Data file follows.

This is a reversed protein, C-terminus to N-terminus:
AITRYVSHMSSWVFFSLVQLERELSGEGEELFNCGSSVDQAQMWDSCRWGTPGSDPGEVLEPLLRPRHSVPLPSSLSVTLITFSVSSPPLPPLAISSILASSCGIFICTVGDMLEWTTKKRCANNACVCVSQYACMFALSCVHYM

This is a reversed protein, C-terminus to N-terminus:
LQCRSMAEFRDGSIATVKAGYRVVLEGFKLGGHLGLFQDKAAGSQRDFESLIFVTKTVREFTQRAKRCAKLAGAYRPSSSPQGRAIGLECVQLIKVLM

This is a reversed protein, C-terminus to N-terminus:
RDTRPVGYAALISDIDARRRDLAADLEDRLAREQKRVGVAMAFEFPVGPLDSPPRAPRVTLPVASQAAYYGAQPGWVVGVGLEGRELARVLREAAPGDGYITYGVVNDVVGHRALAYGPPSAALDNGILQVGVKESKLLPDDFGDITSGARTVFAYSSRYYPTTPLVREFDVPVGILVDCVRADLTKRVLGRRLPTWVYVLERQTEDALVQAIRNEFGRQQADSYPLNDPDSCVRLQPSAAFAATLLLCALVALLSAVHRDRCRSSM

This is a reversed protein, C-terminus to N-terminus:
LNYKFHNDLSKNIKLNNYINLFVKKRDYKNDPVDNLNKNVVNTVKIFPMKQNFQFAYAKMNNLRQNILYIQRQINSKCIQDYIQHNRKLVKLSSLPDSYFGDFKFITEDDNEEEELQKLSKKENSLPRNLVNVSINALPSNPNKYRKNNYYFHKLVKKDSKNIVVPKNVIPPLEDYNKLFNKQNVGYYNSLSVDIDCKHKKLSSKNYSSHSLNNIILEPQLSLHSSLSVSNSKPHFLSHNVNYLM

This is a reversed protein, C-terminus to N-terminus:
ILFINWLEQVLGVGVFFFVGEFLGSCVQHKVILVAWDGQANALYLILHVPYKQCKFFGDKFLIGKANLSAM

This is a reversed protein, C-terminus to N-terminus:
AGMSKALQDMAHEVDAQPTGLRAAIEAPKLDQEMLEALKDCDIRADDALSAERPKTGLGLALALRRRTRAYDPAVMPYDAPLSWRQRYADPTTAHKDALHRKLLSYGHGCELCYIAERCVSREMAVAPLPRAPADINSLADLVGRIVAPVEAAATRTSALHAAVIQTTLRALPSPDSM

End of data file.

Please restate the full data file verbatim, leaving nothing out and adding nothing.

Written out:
This is a reversed protein, C-terminus to N-terminus:
AITRYVSHMSSWVFFSLVQLERELSGEGEELFNCGSSVDQAQMWDSCRWGTPGSDPGEVLEPLLRPRHSVPLPSSLSVTLITFSVSSPPLPPLAISSILASSCGIFICTVGDMLEWTTKKRCANNACVCVSQYACMFALSCVHYM

This is a reversed protein, C-terminus to N-terminus:
LQCRSMAEFRDGSIATVKAGYRVVLEGFKLGGHLGLFQDKAAGSQRDFESLIFVTKTVREFTQRAKRCAKLAGAYRPSSSPQGRAIGLECVQLIKVLM

This is a reversed protein, C-terminus to N-terminus:
RDTRPVGYAALISDIDARRRDLAADLEDRLAREQKRVGVAMAFEFPVGPLDSPPRAPRVTLPVASQAAYYGAQPGWVVGVGLEGRELARVLREAAPGDGYITYGVVNDVVGHRALAYGPPSAALDNGILQVGVKESKLLPDDFGDITSGARTVFAYSSRYYPTTPLVREFDVPVGILVDCVRADLTKRVLGRRLPTWVYVLERQTEDALVQAIRNEFGRQQADSYPLNDPDSCVRLQPSAAFAATLLLCALVALLSAVHRDRCRSSM

This is a reversed protein, C-terminus to N-terminus:
LNYKFHNDLSKNIKLNNYINLFVKKRDYKNDPVDNLNKNVVNTVKIFPMKQNFQFAYAKMNNLRQNILYIQRQINSKCIQDYIQHNRKLVKLSSLPDSYFGDFKFITEDDNEEEELQKLSKKENSLPRNLVNVSINALPSNPNKYRKNNYYFHKLVKKDSKNIVVPKNVIPPLEDYNKLFNKQNVGYYNSLSVDIDCKHKKLSSKNYSSHSLNNIILEPQLSLHSSLSVSNSKPHFLSHNVNYLM

This is a reversed protein, C-terminus to N-terminus:
ILFINWLEQVLGVGVFFFVGEFLGSCVQHKVILVAWDGQANALYLILHVPYKQCKFFGDKFLIGKANLSAM

This is a reversed protein, C-terminus to N-terminus:
AGMSKALQDMAHEVDAQPTGLRAAIEAPKLDQEMLEALKDCDIRADDALSAERPKTGLGLALALRRRTRAYDPAVMPYDAPLSWRQRYADPTTAHKDALHRKLLSYGHGCELCYIAERCVSREMAVAPLPRAPADINSLADLVGRIVAPVEAAATRTSALHAAVIQTTLRALPSPDSM